The Open University, February
This book investigates the relationship between heritage and development from the global visions articulated by UNESCO and the Sustainable Development Goals (SDGs) to local activism, livelihood innovations and political strategies employed in diverse countries of the Global South. In recent years, as culturally informed approaches to international development have become increasingly important, engaging with heritage has been seen as a way to draw on practices and meanings from the past to help build future development.
This book gathers researchers and practitioners from across disciplines to address important themes such as health, the environment, sustainability, peace, security, tourism and economic growth. In doing so, the book asks us to consider whose past and whose future is ultimately at stake in efforts to use heritage for development. Key topics explored include histories and legacies of colonialism and calls for decolonisation, and related questions of expertise, ownership and agency. Students, practitioners and researchers from across the broad areas of history, heritage, education, archaeology, geography and development studies will find this book an invaluable guide to dynamic and contested understandings of heritage and development and the relationship between them.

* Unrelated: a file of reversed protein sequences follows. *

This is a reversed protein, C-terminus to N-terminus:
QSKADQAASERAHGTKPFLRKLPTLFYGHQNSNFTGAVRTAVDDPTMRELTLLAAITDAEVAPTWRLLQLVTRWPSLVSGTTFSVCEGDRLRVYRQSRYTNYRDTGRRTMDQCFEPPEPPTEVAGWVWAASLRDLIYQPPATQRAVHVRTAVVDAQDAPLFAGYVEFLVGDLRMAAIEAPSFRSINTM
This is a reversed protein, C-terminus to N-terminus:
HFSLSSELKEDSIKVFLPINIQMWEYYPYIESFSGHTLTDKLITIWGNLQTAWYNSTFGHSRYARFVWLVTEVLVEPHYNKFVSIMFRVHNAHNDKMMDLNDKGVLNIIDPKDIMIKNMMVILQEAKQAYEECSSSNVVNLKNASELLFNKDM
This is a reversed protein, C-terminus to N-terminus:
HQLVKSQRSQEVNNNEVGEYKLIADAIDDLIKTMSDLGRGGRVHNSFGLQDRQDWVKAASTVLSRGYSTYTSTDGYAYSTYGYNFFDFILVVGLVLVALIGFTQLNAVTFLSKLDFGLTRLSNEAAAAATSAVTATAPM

The next event in the OU’s Innovation, Knowledge and Development seminar series is on the 22nd February, 12.30 – 14.00. Professor Nicola Yeates, Dr Jane Pillinger, Sarah Tipping and Genevieve Gencianos will discuss their research in partnership with Public Services International, considering ‘How did migrant health care workers fare during Covid-19? Risks, impacts and responses’.